Art historians love interpreting paintings but they also love finding ‘true facts’ about paintings (excuse the postmodern snigger quotes). Three recent examples related to Dutch art history are below, two of which show a definite input from digital / scientific methodology.


The Next Rembrandt created an entirely fictitious Rembrandt portrait based on use the mass of existing technical data related to existing Rembrandt paintings.


Van Gogh’s Bedrooms was an exhibition at the Art Institute of Chicago. It included results of chemical analysis that allowed conservators to claim they found the true, original colours of the painting (or at least one of them; Van Gogh painted three). While there has been much hubbub about the slowness of art history to adopt digital methods, it’s worth noting that conservators / technical art historians have been working with scientific analysis of paintings for a considerable time.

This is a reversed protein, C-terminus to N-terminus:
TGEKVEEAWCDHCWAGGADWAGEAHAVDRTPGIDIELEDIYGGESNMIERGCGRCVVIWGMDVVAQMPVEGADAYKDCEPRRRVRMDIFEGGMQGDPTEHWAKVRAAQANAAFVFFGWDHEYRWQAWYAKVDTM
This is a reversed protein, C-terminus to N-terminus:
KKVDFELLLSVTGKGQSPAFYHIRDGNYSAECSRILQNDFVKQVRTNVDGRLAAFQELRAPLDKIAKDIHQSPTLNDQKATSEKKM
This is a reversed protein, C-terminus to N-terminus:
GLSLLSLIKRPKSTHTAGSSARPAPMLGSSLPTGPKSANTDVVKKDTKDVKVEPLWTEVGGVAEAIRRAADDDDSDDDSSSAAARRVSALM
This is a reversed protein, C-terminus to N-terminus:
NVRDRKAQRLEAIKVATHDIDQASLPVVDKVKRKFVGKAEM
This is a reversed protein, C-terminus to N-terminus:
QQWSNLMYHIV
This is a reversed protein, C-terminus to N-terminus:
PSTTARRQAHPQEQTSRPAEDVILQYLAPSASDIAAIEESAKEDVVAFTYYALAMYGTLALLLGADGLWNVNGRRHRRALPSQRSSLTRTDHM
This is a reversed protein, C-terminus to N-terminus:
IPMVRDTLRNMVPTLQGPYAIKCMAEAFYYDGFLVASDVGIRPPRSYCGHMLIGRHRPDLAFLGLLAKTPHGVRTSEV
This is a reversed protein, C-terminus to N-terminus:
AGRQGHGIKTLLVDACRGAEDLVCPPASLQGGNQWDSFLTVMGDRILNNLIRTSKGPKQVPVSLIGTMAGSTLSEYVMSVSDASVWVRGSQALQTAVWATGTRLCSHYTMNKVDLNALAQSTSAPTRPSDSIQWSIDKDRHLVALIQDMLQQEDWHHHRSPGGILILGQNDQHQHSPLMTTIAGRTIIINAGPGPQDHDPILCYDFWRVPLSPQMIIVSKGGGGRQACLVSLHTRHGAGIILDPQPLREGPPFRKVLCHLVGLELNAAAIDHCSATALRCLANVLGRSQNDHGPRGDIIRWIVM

Finally, the actual location of Vermeer’s The Little Street in Delft was revealed. However, this was based on painstaking analysis of archival material in its physical rather than digital form, checking extant maps and documents in archives to try and find the eponymous location.